Amy Schneider makes Jeopardy history as first out transgender contestant to qualify for Tournament of Champions
A new kind of history was just made on Jeopardy.
On Tuesday night's show, contestant Amy Schneider became the first openly transgender contestant to qualify for the show's special "Tournament of Champions." The history-making moment came after Schneider won five consecutive games and claimed the title of 10-day champion with a total of $380,200.
While Schneider is not the first trans contestant to become a champion on the show, she's the first contestant to make it to the highest level of the competition. While speaking to Jeopardy's Jimmy McGuire in a Winner's Circle interview following the show, she revealed that as a child growing up in the Midwest in a conservative family, a trans comedian named Natasha Muse — who she became aware of when she moved to San Fransisco — inspired her to embrace her trans identity and pursue competing in the show she's been a lifelong fan of.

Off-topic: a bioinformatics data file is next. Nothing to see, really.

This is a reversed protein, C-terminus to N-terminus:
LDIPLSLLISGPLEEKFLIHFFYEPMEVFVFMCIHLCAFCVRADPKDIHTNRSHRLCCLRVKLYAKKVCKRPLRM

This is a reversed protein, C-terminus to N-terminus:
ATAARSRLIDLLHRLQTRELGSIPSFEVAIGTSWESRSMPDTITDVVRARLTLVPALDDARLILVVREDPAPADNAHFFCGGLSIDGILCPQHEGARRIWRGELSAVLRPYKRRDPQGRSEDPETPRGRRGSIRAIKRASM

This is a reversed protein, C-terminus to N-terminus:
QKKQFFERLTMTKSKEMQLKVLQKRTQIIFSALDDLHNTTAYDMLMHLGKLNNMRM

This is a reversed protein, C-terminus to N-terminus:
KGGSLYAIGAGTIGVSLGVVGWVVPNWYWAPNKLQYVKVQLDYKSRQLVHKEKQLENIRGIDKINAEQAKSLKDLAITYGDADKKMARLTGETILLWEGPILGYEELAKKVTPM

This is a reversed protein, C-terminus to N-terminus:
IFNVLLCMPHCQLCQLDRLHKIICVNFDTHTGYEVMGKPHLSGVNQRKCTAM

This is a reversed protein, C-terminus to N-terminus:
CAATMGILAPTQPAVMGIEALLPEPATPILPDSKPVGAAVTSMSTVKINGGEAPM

"I had gotten kind of a distorted idea of what it meant to be trans, and so seeing her being smart and funny and cool and just a normal person with a normal life and kids and everything like that just showed me that it was something that I could possibly be, and that really made a difference for me," she told McGuire.
Although she's been a fan of the quiz show for years, Schneider, who works as an engineering manager in California, still found herself in awe of how her Jeopardy run has gone.
"I'm not going to pretend I didn't think I could do good, but this has just been so much better than I thought I would do," she explained.
In October, the previous long-reigning Jeopardy champ Matt Amodio lost his winning streak to Jonathan Fisher after 38 games. Amodio remains second on the all-time consecutive winner's list behind Ken Jennings.
Watch the video interview with Schneider above.
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